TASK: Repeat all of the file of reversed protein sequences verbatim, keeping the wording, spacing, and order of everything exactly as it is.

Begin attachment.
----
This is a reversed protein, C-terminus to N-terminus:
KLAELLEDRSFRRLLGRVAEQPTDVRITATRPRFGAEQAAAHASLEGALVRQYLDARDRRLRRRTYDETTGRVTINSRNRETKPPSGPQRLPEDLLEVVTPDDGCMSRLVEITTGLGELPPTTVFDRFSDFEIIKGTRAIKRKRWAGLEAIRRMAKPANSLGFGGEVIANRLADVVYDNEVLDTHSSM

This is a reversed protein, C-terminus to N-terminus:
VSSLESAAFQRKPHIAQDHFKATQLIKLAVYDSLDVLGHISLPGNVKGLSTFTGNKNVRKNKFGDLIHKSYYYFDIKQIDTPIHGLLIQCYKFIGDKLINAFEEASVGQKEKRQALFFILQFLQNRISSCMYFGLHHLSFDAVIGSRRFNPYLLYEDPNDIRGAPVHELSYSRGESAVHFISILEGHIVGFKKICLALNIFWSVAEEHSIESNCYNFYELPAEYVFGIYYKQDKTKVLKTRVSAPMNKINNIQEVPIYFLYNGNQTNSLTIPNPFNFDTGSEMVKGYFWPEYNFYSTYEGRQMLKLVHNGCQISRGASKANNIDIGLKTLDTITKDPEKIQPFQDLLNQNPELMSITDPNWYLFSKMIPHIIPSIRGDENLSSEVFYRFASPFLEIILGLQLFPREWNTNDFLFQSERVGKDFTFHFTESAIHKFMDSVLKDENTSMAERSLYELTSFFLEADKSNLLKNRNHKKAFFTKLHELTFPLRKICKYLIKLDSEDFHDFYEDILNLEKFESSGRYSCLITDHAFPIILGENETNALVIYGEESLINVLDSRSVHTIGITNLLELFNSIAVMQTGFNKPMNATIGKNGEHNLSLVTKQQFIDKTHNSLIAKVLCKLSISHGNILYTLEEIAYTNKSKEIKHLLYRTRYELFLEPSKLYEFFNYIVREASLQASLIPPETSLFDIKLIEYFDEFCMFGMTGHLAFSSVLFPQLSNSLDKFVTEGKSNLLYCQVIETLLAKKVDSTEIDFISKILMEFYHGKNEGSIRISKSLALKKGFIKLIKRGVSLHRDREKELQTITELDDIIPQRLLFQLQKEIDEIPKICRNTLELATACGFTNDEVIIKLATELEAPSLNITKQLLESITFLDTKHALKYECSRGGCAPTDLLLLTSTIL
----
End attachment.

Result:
This is a reversed protein, C-terminus to N-terminus:
KLAELLEDRSFRRLLGRVAEQPTDVRITATRPRFGAEQAAAHASLEGALVRQYLDARDRRLRRRTYDETTGRVTINSRNRETKPPSGPQRLPEDLLEVVTPDDGCMSRLVEITTGLGELPPTTVFDRFSDFEIIKGTRAIKRKRWAGLEAIRRMAKPANSLGFGGEVIANRLADVVYDNEVLDTHSSM

This is a reversed protein, C-terminus to N-terminus:
VSSLESAAFQRKPHIAQDHFKATQLIKLAVYDSLDVLGHISLPGNVKGLSTFTGNKNVRKNKFGDLIHKSYYYFDIKQIDTPIHGLLIQCYKFIGDKLINAFEEASVGQKEKRQALFFILQFLQNRISSCMYFGLHHLSFDAVIGSRRFNPYLLYEDPNDIRGAPVHELSYSRGESAVHFISILEGHIVGFKKICLALNIFWSVAEEHSIESNCYNFYELPAEYVFGIYYKQDKTKVLKTRVSAPMNKINNIQEVPIYFLYNGNQTNSLTIPNPFNFDTGSEMVKGYFWPEYNFYSTYEGRQMLKLVHNGCQISRGASKANNIDIGLKTLDTITKDPEKIQPFQDLLNQNPELMSITDPNWYLFSKMIPHIIPSIRGDENLSSEVFYRFASPFLEIILGLQLFPREWNTNDFLFQSERVGKDFTFHFTESAIHKFMDSVLKDENTSMAERSLYELTSFFLEADKSNLLKNRNHKKAFFTKLHELTFPLRKICKYLIKLDSEDFHDFYEDILNLEKFESSGRYSCLITDHAFPIILGENETNALVIYGEESLINVLDSRSVHTIGITNLLELFNSIAVMQTGFNKPMNATIGKNGEHNLSLVTKQQFIDKTHNSLIAKVLCKLSISHGNILYTLEEIAYTNKSKEIKHLLYRTRYELFLEPSKLYEFFNYIVREASLQASLIPPETSLFDIKLIEYFDEFCMFGMTGHLAFSSVLFPQLSNSLDKFVTEGKSNLLYCQVIETLLAKKVDSTEIDFISKILMEFYHGKNEGSIRISKSLALKKGFIKLIKRGVSLHRDREKELQTITELDDIIPQRLLFQLQKEIDEIPKICRNTLELATACGFTNDEVIIKLATELEAPSLNITKQLLESITFLDTKHALKYECSRGGCAPTDLLLLTSTIL